A more efficient plan is needed to prevent Sydney and Melbourne from becoming too congested, writes David Williams.

Gladys Berejiklian did something unusual for a NSW premier last month — she called for a Commonwealth heads of government (COAG) meeting to address public concern about planning and immigration.

It was exceptional because state premiers – Liberal or Labor – rarely question the immigration targets set by federal governments, much less propose that Australia plans ahead for population growth as a federation rather than on an individual state-by-state basis.

While they might grumble privately about having to pick up the tab for decisions made in faraway Canberra, state leaders generally view infrastructure shortfalls caused by high population growth as an acceptable price to pay for keeping their economies humming.

Out in the suburbs, however, the talk is not about how well the economy is travelling but about how congestion, over-stretched local services and unaffordable housing are becoming the norm.

There’s growing dissatisfaction, too, about the extent and the quality of high-rise developments being built to cater to Sydney’s growing population. The community is not seeing an improvement in living conditions and amenity accompanying this growth.

Berejklian’s uncharacteristic frankness – and her government’s recent decision to allow certain councils to exempt themselves from new building codes designed to facilitate more medium-density housing – suggest over-development is shaping as a significant political issue ahead of next year’s state election.

Politics aside, her observation that “we cannot ignore the reality that communities are feeling growing pressures on local services and infrastructure” and that “we need to be focused and disciplined when planning for the future” is spot on.

Without careful strategic and long-term urban planning informed by an overarching national settlement framework, Sydney and Melbourne risk becoming cites where clogged roads, crowded public transport and poor amenity are a daily fact of life.

It’s important to note that Sydney is not full; the city’s overall population density is lower than that of typical European cities and this could be lifted without substantially eroding the amenity for which it’s world famous. However, we would need a new deal for our big cities and indeed for small cities and regions.

Where Sydney is overcrowded is with special interest groups selling quick-fix nostrums for land and housing supply, often backed by self-serving or flat-out spurious claims.

Sections of the media and government have proved surprisingly supportive of property and developer interest propaganda. In March, for example, the Reserve Bank of Australia published a discussion paper asserting that zoning restrictions cost the average Sydney home-buyer $490,000.

The RBA research failed to consider the full range of alternative explanations for high housing prices in Sydney and elsewhere — and the error was called out by numerous eminent housing economists.

Nevertheless, the Housing Industry Association and the Property Council of Australia seized on the RBA’s findings to bolster their long-standing claims that planning restrictions and slow land releases are to blame for high prices.

What this powerful industry lobby does not highlight is that housing land release and infill capacity has been stepped up substantially in recent years – and planning frameworks amended – to boost housing supply.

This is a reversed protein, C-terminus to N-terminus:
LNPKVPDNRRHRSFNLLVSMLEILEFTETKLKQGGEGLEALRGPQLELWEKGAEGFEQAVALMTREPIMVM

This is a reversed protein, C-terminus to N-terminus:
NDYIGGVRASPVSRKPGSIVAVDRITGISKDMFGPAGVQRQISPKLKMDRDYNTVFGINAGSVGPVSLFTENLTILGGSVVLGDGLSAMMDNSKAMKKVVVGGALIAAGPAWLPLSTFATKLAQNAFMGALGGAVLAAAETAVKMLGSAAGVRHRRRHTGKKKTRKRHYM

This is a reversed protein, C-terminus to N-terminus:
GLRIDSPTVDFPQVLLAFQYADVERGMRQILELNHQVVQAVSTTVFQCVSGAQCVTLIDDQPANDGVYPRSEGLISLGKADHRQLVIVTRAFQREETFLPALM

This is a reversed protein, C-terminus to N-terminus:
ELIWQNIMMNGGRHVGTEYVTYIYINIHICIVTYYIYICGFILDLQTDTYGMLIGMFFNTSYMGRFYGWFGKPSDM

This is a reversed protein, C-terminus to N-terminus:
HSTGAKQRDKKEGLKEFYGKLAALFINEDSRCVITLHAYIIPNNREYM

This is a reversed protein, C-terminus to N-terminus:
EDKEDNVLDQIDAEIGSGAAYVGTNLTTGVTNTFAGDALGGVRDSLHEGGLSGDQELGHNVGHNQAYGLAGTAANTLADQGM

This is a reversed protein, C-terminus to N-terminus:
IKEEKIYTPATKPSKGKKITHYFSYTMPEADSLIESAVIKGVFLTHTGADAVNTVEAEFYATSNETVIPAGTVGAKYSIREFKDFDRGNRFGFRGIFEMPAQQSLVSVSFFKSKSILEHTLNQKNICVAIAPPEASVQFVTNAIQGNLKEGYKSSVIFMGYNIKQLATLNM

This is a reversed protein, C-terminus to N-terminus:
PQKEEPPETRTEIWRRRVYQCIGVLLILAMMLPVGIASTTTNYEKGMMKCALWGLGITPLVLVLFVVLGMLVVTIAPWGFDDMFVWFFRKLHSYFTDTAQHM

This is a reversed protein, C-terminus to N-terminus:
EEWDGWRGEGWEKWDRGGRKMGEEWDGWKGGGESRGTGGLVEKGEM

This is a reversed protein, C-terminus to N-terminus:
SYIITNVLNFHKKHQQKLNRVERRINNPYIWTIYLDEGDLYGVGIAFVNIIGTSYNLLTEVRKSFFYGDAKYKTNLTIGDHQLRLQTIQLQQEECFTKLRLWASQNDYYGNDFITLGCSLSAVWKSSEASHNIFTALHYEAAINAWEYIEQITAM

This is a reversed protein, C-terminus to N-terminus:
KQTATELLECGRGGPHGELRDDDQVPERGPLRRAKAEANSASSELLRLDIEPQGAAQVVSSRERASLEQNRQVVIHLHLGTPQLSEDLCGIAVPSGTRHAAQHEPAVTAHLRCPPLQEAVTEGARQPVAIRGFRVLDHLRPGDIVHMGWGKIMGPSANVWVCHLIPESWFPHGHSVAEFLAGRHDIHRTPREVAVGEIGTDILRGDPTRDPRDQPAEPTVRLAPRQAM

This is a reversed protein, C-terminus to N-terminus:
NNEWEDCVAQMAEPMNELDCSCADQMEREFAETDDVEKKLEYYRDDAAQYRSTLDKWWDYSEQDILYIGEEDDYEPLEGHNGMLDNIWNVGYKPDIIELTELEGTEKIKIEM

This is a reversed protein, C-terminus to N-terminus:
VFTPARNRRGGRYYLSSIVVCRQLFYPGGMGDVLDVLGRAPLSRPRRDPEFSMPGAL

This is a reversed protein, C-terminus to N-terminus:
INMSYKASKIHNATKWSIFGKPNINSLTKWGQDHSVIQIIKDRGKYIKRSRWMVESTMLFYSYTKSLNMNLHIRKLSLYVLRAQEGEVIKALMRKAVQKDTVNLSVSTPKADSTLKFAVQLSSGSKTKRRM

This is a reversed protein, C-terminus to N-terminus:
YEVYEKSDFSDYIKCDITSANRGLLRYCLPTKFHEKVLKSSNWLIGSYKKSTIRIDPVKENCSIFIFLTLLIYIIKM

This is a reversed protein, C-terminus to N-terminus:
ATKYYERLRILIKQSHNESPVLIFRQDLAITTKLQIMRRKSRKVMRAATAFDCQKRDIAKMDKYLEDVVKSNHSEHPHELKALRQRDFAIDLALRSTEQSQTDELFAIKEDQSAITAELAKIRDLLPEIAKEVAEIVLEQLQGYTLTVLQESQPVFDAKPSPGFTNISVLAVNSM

However, the result has not been greater affordability – housing in Australia is much more than a supply/demand issue – but rather a hotchpotch of residential developments putting further pressure on existing infrastructure.

If Sydney is to avoid becoming a city like Sao Paulo in Brazil – where traffic congestion is endemic and where outlying peripheries lack adequate housing, infrastructure, services and jobs – its future expansion needs to be better planned.

That means governments – federal, state and local – cooperating more fully in delivering infrastructure, improving housing affordability, and preserving amenity, as well as working harder to provide opportunities for population growth away from Sydney and Melbourne, and towards the regions.

All this would be much easier to initiate if there was a national urban and settlement policy. But the Commonwealth lacks specific planning powers under the Constitution, and the appetite for developing a coherent vision of national urban and regional planning waxes and wanes according to the political cycle. 

Even allowing for constitutional proprieties, it’s a careless attitude.

The Commonwealth’s fiscal, investment and immigration policies have an outsize impact on the development of our cities and regions and the states and territories are struggling to deal with those challenges — the point Berejiklian was trying to make.

Her suggestion of a COAG meeting dedicated solely to the issue of planning and immigration would be an ideal launch pad for a national discourse on developing a strategic settlement strategy.

Such a strategy would go beyond city deals. It would ensure all our cities, towns and regions were better equipped to deal with the major environmental, economic and social shifts now fundamentally altering the way people live.

We owe it to future generations to manage the excesses of growth so our cities continue to be among the world’s most liveable and integrated national planning is crucial to that process.

This article was reprined with the permission of Independent Australia. See the oroiginal here.

*David Williams is the chief executive officer of the Planning Institute of Australia.